Take a moment to think about what your life was like when you were 10 years old. What was your favorite subject in school? What did you want to be when you grew up? What opportunities were ahead of you that led you to where you are today? I was a shy, curly-haired girl with dreams of being an astronaut, a Supreme Court justice and a cartoonist.
The truth is, a 10-year-old girl is one of the most powerful people on the planet. She has the potential to shape our entire future. At the same time, she is often the most vulnerable. In many places around the world, the path to achieve her full potential is ridden with obstacles. Of an estimated 60 million 10-year-old girls on the planet today – more than the entire population of Italy – 40 percent are at risk of being left behind by our global development investments. This means they are systematically excluded from accessing services like health care, education, or jobs, which violates their basic rights and takes a toll on their families, communities and countries. Whenever a girl’s potential goes unrealized, we all lose.
Why age 10? This is the age at which the life path for boys and girls really begin to diverge. For millions of girls, their life choices begin to restrict, whereas for boys, they expand. What is happening in a girl’s home, community and country at this age all impact the trajectory of her life. There are two pathways for this girl. At age 10, she may be treated as an asset for work, sexuality and fertility and be denied any say in decisions about her life. She may be forced into marriage, or to stop attending school, or onto a pathway for early motherhood. Her future is no longer hers. Or she may be empowered to exercise her rights, to stay healthy, to complete her education, and to make decisions about her own life – including if and when to have children. Which path she takes depends on the support she receives from the global community and the power she has to shape her own future.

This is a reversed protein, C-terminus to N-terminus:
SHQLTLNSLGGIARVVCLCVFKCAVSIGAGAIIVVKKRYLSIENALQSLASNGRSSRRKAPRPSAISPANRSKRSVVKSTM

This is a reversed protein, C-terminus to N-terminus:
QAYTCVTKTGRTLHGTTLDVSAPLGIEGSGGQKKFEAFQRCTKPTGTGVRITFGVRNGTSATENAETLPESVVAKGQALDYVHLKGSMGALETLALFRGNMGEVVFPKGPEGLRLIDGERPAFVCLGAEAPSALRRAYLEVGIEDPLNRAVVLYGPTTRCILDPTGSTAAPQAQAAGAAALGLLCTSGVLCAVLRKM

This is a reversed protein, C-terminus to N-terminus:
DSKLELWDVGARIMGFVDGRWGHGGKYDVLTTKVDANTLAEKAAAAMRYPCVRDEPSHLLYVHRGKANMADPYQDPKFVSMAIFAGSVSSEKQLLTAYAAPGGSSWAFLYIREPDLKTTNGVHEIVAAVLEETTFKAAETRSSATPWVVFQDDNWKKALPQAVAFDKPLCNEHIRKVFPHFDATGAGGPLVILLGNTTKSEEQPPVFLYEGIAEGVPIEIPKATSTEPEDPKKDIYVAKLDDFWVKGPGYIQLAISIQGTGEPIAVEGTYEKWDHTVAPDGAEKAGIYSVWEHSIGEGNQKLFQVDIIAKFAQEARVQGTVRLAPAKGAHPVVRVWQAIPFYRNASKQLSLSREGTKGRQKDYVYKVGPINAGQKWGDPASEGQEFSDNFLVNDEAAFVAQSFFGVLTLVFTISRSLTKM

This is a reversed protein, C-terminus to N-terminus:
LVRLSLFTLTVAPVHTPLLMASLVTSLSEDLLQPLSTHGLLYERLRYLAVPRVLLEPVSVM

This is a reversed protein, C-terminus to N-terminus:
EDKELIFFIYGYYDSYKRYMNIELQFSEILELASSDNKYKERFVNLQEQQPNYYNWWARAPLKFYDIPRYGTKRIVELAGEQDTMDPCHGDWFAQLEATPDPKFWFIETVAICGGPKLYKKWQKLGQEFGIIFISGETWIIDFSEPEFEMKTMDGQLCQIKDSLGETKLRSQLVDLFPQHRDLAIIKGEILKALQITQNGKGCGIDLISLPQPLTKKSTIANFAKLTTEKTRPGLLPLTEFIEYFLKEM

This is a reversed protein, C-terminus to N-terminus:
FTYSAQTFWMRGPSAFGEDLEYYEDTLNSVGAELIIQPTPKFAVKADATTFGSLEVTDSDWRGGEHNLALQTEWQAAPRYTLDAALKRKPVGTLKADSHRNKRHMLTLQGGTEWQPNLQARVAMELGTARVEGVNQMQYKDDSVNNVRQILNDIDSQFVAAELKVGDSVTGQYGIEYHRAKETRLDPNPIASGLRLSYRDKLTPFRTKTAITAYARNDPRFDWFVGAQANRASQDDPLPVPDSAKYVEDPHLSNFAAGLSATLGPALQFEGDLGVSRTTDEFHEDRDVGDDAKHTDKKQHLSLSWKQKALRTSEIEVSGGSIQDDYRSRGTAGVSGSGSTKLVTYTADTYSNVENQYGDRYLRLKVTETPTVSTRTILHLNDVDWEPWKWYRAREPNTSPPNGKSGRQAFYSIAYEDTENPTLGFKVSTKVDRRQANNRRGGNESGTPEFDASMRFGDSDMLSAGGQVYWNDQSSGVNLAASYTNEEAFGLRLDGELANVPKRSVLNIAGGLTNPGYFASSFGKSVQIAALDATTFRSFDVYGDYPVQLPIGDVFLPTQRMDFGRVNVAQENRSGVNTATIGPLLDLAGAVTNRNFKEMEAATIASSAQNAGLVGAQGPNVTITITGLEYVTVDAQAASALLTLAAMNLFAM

What the world will look like in 15 years will depend on what we do to ignite the potential of today’s 10-year-old girls. And a key pathway is sexual and reproductive health and rights. If a girl can delay an unintended pregnancy as a child herself, she can stay in school and eventually pursue a job – unlocking a whole spectrum of opportunity for her future and that of her family. Delaying pregnancy and childbirth will also significantly increase her chances of having a smooth pregnancy, a safe delivery, and a healthy baby. Her empowerment has a ripple effect on the globe: In fact, no country in the last 50 years has emerged from poverty without expanding access to contraceptives, a key component of fulfilling sexual and reproductive health and rights.
We’ve all seen this firsthand, whether we realize this or not. Right here in the U.S., access to birth control in the 1960s and 1970s was a crucial intervention in unlocking women’s economic empowerment. In fact, one of the most successful investments the U.S. had made globally for the last 50 years is to support girls and women’s access to sexual and reproductive health, including through comprehensive sexuality education and contraceptive access. It’s not just the right thing to do; it’s the smart thing to do, and it’s the best of American values.
This is not about a girl being a victim. She may be only 10, but she is powerful – and she can use this power to build a better world when she can protect her health and plan for her future. This is about speaking up and saying that her life, her dreams, and her contributions to the world matter. She is counting on us. We have to stand up for her.
Learn more about the Universal Access Project and get involved at www.universalaccessproject.org.